ATISDA Blog (Association of Translators and Interpreters in the San Diego Area)


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The International Book Fair of Guadalajara

IMG_4715There’s still time to make it to Guadalajara’s International Book Fair (FIL), the second-largest in the world. But you better hurry because it ends Sunday, Dec. 7.

I was fortunate to have attended the first three days of the 10-day event. If you’ve never been, check out this VIDEO BLOG to get an idea of what it’s like. There’s way more to it than just books.


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OMT Conference

 The Evolution of Translation

I’m just back from Guadalajara, Mexico, where I attended the Mexican Translators Association (OMT) conference and the first three days of the International Book Fair (FIL). So while many of you were visiting with family, finishing off leftover turkey and getting caught up in the holiday shopping frenzy, I was meeting with new and old friends and colleagues, gobbling up tasty Mexican food and getting swept up in book-buying mania.

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Photographers capture the inauguration of the OMT’s 18th International Translation and Interpretation Conference on Nov. 29, 2014, in Guadalajara, Mexico.

OMT President Jennifer Nielsen kicked off the inauguration of the organization’s 18th annual conference on Nov. 29 with opening remarks. She was followed by longtime OMT member Mercedes Guhl, whose close collaboration with the FIL has permitted the OMT conference to take place at the book fair for the past several years, setting it apart from other translation conferences. This year’s gathering drew over 200 attendees and dozens of presenters from several countries, including Mexico, Spain, Argentina, France and the United States.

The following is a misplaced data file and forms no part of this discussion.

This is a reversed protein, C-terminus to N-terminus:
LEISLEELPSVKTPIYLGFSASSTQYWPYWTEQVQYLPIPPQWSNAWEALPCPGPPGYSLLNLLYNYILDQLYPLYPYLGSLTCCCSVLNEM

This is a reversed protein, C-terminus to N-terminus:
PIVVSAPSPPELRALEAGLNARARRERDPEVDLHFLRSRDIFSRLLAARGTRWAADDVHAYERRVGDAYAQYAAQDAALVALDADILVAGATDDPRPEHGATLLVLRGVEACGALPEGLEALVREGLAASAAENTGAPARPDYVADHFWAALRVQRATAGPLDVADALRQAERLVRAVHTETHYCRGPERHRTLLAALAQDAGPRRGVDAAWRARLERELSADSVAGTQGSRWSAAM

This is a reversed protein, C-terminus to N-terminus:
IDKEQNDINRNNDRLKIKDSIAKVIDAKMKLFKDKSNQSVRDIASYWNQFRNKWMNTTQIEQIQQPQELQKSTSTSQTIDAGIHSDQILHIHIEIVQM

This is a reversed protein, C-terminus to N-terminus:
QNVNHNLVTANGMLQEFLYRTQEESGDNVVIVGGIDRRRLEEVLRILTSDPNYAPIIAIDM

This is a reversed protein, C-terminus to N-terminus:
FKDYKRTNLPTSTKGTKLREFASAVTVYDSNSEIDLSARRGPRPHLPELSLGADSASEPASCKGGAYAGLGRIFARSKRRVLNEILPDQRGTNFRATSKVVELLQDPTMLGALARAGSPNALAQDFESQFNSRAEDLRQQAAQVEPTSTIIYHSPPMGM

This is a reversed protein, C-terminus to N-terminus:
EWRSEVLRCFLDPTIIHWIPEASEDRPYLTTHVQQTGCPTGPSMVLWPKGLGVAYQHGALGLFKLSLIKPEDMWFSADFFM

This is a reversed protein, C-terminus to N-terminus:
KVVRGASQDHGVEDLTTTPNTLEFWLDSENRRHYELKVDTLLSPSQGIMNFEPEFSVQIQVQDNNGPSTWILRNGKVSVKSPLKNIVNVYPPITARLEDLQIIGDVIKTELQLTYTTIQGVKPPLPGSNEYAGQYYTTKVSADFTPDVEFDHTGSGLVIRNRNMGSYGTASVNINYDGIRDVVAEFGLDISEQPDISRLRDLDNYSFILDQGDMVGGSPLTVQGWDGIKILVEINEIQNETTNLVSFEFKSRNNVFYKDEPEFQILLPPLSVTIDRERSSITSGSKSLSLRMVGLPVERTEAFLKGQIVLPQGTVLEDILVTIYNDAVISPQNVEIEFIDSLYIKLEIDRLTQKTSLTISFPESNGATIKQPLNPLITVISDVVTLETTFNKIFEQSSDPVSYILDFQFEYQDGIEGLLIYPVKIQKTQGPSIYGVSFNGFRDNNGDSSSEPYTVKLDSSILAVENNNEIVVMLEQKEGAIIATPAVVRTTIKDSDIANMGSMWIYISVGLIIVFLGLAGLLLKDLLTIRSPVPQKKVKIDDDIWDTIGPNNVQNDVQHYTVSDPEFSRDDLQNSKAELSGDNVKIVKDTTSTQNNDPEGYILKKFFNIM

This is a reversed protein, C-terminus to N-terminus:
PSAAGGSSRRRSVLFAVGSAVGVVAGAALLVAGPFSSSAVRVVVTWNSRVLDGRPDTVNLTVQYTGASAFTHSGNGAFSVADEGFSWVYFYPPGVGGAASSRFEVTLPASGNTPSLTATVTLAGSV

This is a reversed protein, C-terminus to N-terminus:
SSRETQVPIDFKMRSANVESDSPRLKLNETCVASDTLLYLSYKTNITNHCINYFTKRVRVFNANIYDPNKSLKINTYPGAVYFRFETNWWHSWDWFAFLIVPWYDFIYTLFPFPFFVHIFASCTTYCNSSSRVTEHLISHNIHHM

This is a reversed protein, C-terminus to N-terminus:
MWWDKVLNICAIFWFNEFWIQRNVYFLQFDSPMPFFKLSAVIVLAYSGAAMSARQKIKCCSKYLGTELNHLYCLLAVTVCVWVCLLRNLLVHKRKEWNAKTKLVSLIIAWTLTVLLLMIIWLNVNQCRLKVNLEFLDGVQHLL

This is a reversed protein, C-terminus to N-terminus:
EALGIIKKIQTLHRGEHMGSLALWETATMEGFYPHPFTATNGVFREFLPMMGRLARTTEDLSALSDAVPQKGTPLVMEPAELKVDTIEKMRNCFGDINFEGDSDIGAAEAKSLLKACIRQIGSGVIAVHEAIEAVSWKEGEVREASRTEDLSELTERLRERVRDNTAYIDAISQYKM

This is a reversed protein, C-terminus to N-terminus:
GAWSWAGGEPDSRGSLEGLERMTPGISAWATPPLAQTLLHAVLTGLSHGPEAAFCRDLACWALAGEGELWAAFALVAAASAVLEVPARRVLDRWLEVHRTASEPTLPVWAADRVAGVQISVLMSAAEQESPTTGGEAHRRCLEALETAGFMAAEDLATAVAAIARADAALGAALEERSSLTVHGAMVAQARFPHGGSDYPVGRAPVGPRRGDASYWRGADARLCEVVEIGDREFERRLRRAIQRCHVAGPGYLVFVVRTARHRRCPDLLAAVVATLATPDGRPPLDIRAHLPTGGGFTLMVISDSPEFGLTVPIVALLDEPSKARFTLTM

Manuel Gómez Garza (L) and Andrés Ehrenhaus (R) talk about translators’ rights

The presentations covered everything from the translation of literature, children’s books and comics, to the role of technology in interpreting. In a discussion on translators’ rights, Manuel Gómez Garcia of Mexico and Andrés Ehrenhaus of Argentina urged translators to read every line of a contract before they sign it, and to negotiate parts they don’t agree with. Additionally, several pre- and post- conference workshops tackled the topics of specialized legal translation, translation for dubbing and voiceovers, and pharmaceutical translation.

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Xosé Castro of Spain gives a speech on the importance of adapting to the ever changing translation industry.

Xosé Castro, a translator, writer, and photographer from Spain addressed the conference’s theme, translation in evolution, in the closing speech.
 He stressed the importance of adapting to the rapidly changing industry, especially in the area of technology, saying translators should have a good command of translation memory software and “God” level knowledge of Word if they don’t want to be left behind.
 He also had some tips for freelancers: to shower and get dressed every day, limit your time with social media, and use the same name for your business across all social media channels.

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OMT Conference attendees fuel up (and loosen up) at La Bocha restaurant during the first day of the OMT Conference

Having attended four OMT conferences, I highly recommend it for Spanish-speaking translators and interpreters, especially since the ATA no longer offers a Spanish-language conference. For folks in the U.S., the conference’s timing may be inconvenient as it usually falls on the weekend following Thanksgiving and three weeks after the ATA’s annual conference. But, trust me, it won’t disappoint as it is rolled into the world’s second-largest book fair and takes place in one of Mexico’s most dynamic cities.

If the long Thanksgiving weekend is a bad time for you to go, or you don’t speak Spanish, then consider heading to Guadalajara the following week to attend just the book fair, which runs a full 10 days and is truly an international event. If you’re still not convinced the FIL is worth the trip, then wait for my next blog.